NT sinks seabed mining plans

The Northern Territory Government has decided not to lift a ban on seabed mining in its waters following a public consultation last October.

The territory has kept a moratorium on seabed mining activities since 2012, which was due to expire on March 5, but will now be extended for up to another six months.

There are very few seabed mining projects globally and the mining activity has never been undertaken in the Northern Territory.

The Northern Territory Government said that due to the limited activity, there was not enough information available to identify the best practice environmental management and rehabilitation for the marine environment.

After the public consultation period, considerations by the Northern Territory Environment Protection Authority (EPA) and Aboriginal Areas Protection Authority (AAPA), the government has not been swayed to lift the ban.

This was based on potential impacts to the environment and sacred sites, and impacts on other industries like fishing, aquaculture, pearling and tourism, as well as community concerns and lack of knowledge on rehabilitating the seabed.

Northern Territory Minister for Environment Eva Lawler said that the territory’s natural environment was one of its best resources for locals and visitors, so keeping the waters shallow, clean and mostly intact was essential to protecting the local economy and jobs that relied on the ocean.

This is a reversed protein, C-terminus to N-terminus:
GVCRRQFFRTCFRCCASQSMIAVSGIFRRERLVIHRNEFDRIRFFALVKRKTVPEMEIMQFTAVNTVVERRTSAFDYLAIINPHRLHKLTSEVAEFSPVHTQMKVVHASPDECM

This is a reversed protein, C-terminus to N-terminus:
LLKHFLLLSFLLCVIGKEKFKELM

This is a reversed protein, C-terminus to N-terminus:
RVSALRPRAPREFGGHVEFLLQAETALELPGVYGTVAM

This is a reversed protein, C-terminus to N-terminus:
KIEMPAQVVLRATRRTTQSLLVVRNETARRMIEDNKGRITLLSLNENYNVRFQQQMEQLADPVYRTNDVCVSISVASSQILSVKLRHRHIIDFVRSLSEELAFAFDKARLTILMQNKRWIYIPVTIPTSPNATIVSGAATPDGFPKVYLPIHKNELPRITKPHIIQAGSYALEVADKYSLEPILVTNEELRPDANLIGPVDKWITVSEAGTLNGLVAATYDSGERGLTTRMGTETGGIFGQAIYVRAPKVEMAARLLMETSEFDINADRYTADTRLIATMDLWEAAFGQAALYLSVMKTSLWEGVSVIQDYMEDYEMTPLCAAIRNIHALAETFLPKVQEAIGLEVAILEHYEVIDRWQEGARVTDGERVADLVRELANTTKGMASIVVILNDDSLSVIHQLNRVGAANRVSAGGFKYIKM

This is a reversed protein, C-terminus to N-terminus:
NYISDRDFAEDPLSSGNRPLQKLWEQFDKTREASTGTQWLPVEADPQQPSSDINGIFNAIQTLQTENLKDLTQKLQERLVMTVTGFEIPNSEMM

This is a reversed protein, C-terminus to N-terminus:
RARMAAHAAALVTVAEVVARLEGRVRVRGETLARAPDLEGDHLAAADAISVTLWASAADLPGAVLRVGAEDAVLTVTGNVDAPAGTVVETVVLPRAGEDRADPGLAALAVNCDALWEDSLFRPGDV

“Our natural environment is one of our best assets and it’s a large part of what makes living in the territory so special,” Lawler said.

“It is important that our unique environment and the jobs that rely on it are protected and this is exactly what this government is doing.”

Greenpeace welcomed the decision, describing it as “a win for our oceans and common sense”.

“The seas surrounding the Northern Territory are home to coral reefs, seagrass meadows and mangroves – all crucially important for supporting marine wildlife like turtles, whales and dolphins,” Greenpeace Australia Pacific spokesperson Nelli Stevenson said.

“Oceans store enormous amounts of carbon dioxide in the seabed and disrupting this by opening up mines on the sea floor will make the climate crisis worse.

“The ocean must remain off-limits to the mining industry to prevent further biodiversity destruction and potentially damaging a critical carbon sink.”

Northern Territory miners had intended to target aggregate sands, minerals sands containing gold, diamonds and rare earth minerals, offshore salt deposits, manganese, phosphate and bauxite through seabed mining.

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